Be Smoke Free. You know that smoking causes cancer and chronic lung disease like bronchitis and emphysema. You know that smoking is addictive. But you might not know that smoking is also associated with reducing a womans ability to get pregnant, having an earlier menopause, and increasing the risk of pregnancy complications like premature birth, low birth weight, and stillbirth. And you dont have to be a smoker. When other people smoke around you, also called second-hand smoke or environmental tobacco smoke, you can develop health problems as well. There are immediate benefits when you stop smoking. Your heartbeat slows to normal, your lungs begin to clear and repair themselves, and you smell better. When it comes to life in general, you already have enough going on. You dont need to add heart disease, cancer, and other problems to the list. Dont smoke.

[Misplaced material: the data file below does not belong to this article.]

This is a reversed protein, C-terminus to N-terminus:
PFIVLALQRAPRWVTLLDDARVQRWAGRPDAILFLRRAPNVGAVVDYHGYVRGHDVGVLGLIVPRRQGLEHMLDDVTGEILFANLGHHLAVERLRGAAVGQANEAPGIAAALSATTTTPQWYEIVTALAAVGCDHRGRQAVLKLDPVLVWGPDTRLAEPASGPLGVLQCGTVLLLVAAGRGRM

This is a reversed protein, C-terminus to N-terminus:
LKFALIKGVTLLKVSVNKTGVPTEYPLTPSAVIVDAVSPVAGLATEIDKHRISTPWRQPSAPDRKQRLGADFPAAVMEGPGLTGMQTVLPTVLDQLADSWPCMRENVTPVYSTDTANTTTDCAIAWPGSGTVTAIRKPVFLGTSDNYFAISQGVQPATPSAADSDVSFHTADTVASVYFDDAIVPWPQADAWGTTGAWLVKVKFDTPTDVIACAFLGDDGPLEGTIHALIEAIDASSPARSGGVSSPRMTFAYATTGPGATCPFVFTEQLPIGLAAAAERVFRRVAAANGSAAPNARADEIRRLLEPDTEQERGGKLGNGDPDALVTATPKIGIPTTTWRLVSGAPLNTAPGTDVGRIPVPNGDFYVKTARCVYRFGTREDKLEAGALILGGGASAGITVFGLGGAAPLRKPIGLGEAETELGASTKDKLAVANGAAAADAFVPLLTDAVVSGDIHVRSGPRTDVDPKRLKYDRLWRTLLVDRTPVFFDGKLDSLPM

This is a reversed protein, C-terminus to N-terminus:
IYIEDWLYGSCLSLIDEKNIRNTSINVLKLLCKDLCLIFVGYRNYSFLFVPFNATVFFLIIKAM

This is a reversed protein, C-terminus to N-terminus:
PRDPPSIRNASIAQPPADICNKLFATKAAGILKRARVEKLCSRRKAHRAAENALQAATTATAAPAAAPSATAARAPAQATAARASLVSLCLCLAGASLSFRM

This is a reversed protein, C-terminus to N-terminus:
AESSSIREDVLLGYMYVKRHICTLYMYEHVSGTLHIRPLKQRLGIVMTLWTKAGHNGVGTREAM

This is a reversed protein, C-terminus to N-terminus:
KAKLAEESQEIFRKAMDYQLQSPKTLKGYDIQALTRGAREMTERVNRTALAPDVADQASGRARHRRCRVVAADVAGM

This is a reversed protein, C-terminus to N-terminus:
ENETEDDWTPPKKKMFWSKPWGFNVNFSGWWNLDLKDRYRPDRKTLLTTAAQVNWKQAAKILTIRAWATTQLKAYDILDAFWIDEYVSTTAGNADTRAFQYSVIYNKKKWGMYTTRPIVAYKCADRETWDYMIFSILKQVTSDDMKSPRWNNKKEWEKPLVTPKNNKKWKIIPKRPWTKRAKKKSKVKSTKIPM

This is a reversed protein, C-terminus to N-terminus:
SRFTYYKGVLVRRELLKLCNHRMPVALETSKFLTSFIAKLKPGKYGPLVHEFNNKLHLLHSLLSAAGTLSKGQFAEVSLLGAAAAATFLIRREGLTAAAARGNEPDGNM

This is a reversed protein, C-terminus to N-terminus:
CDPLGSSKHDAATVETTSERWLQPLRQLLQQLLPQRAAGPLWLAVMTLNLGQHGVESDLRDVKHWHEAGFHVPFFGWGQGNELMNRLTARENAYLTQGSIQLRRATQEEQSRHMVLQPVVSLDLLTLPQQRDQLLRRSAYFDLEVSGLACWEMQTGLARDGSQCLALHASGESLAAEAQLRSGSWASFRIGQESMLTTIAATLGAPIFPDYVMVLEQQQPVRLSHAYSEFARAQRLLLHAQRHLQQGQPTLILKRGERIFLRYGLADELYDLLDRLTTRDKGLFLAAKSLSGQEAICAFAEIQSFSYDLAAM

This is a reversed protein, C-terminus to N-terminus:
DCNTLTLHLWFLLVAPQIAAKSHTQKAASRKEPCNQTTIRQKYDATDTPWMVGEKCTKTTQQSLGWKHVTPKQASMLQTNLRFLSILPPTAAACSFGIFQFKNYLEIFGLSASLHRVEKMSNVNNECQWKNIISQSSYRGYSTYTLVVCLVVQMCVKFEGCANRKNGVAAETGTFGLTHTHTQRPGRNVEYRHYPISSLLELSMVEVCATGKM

Health means freedom. Freedom means having the full opportunity to live the life you want to lead and to do the things you want to do. It means having more energy, time, and opportunities. Make the decision to live healthier and start today. Prevention works, and prevention works for women.
Yvonne T. Green, R.N., C.N.M., M.S.N., is the associate director for womens health at the Centers for Disease Control and Prevention and the Agency for Toxic Substances and Disease Registry.
Return to Women's News and Narratives Fall 2001